Technology has always stood at the forefront of the evolution of healthcare. It is infused into how medical research is conducted, the equipment and devices that assist with different healthcare needs, and the computers and databases needed to maintain patient records and other medical data.
With the advancement of technology comes the need for workers who can navigate both the medical field and its technology. In fact, the Occupational Outlook Handbook indicates a projected growth of 15% in healthcare occupations from 2019-2029. This is faster than all other occupations combined and will lead to an estimated 2.4 million new jobs in healthcare. Many of these healthcare jobs fall into a new field called informatics.
What Is Informatics?
Informatics is a career field that marries healthcare and information technology (IT) so that healthcare organizations can better manage and secure health information. This field involves the ways that medical staff utilize medical equipment, patient record software or other medical technology. It also encompasses how companies build medical equipment and software.
Informatics is a general term that encompasses subcategories like nursing, health, public health, clinical research and medical research. Typically, informatics involves careers such as:
- Nursing Informatics Specialist
- Clinical Informatics Assistant
- Medical Informatics Support Analyst
- Informatics Specialist
- Informatics Curriculum Manager
- Health Informatics Analyst
This is a small sample of informatics careers, but a common denominator between these roles is the demand for specialized knowledge and skills.
What Qualifications Are Needed to Work in the Informatics Field?
Informatics roles require a background in a medical area such as nursing, as well as hard skills and education in health information management (HIM), informatics, information technology, or cybersecurity. People in informatics careers often start by working in the medical field and then obtain additional education in order to transition into the field of informatics.
Informatics also requires an in-depth knowledge of medical terminology and how various medical staff utilize technology. Here are some examples:
- A nurse who adds medical information to a patient’s database record after a check-up
- A surgical team member who notates the equipment and supplies used for a surgery
- A dental hygienist who records fillings or crowns in a patient’s dental record
- A staff member of the billing department who compiles data to bill an insurance company or a patient for a service
Some informatics roles may also require IT skills or expertise in health information management. Because these skills play an important part in developing new or updating current forms of technology, informatics professionals might also perform these daily tasks:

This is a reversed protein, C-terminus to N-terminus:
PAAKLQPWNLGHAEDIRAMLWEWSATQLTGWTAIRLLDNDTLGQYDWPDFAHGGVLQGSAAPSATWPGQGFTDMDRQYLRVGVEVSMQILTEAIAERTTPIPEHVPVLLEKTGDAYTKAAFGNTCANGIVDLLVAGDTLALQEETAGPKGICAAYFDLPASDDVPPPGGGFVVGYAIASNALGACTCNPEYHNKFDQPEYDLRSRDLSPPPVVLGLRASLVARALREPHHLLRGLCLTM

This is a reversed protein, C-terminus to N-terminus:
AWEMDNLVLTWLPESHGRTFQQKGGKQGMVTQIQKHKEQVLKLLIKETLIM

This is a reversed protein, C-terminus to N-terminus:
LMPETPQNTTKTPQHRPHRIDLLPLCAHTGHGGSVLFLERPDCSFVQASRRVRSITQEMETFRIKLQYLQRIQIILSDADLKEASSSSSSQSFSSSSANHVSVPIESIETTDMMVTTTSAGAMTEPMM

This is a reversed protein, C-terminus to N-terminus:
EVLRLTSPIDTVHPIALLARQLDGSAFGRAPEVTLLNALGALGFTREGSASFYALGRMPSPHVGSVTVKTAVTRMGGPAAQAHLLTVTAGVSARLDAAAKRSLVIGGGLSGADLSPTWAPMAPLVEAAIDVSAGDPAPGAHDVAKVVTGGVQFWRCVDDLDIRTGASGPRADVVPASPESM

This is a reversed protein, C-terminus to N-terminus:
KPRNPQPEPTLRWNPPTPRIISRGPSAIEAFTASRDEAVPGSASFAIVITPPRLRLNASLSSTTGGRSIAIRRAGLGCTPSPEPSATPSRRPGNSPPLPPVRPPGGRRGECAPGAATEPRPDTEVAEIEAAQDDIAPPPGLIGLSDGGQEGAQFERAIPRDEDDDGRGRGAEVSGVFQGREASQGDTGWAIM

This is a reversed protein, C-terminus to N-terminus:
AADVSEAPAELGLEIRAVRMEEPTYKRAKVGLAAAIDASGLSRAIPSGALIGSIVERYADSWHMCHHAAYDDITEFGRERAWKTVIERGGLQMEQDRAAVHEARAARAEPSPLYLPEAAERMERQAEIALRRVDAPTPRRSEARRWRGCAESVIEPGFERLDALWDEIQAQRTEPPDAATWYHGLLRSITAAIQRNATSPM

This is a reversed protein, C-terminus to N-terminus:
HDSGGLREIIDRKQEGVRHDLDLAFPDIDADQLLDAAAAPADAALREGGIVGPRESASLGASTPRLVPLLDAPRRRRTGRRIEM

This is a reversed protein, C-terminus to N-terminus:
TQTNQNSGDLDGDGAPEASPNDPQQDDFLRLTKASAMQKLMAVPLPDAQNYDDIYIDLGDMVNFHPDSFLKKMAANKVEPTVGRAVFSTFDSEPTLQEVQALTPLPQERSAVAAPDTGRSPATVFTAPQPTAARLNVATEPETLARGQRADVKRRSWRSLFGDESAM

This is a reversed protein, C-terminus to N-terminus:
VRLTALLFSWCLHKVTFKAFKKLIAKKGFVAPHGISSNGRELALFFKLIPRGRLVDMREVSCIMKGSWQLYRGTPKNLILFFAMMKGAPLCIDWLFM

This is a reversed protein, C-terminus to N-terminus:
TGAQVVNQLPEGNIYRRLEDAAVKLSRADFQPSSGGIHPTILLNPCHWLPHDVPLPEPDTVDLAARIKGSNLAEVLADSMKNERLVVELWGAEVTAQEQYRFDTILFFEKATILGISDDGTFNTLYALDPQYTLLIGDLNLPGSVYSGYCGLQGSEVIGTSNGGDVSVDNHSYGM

- Translating content, information or ideas between the medical side and tech side
- Shifting from a medical mindset to a technology mindset with ease
- Employing quality control measures
- Ensuring data integrity, user accuracy and system reliability
- Developing implementation plans and post-implementation measures to support users
- Ensuring coordination and compliance with Health Insurance Portability and Accountability (HIPAA) laws
- Developing user training programs and materials
Researching the Informatics Field Is Essential
If you’re interested in pursuing a career in informatics, visit the American Medical Informatics Association (AMIA) and the American Health Information Management Association (AHIMA) to perform preliminary research. Be sure to check out the sections on careers and certifications to learn more about the informatics field, different areas within the industry, education and experience requirements, and career information.
Our university offers undergraduate and graduate programs that are related to this industry. Review the B.S. in health information management and the M.S. in health information management to determine whether or not one of these academic programs would suit you. Remember to research all requirements for the field thoroughly, as there are many components involved in it.
If you’re interested in a more tech-heavy role, consider a minor or certificate in IT as well as specific IT certifications, as they could help you acquire additional technical skills. If you’re unsure whether a certificate or certification is right for you, learn about their differences and respective benefits.
Get University Support from Career Coaches and Academic Advisors When You Need It
The Career Services Department has industry-aligned Career Coaches who can assist with all aspects of career planning. If you need assistance piecing together the right career path for your goals, schedule an appointment with one of our Career Coaches today.
For academic support, contact your Academic Advisor to discuss program and course options that can best support your career plan.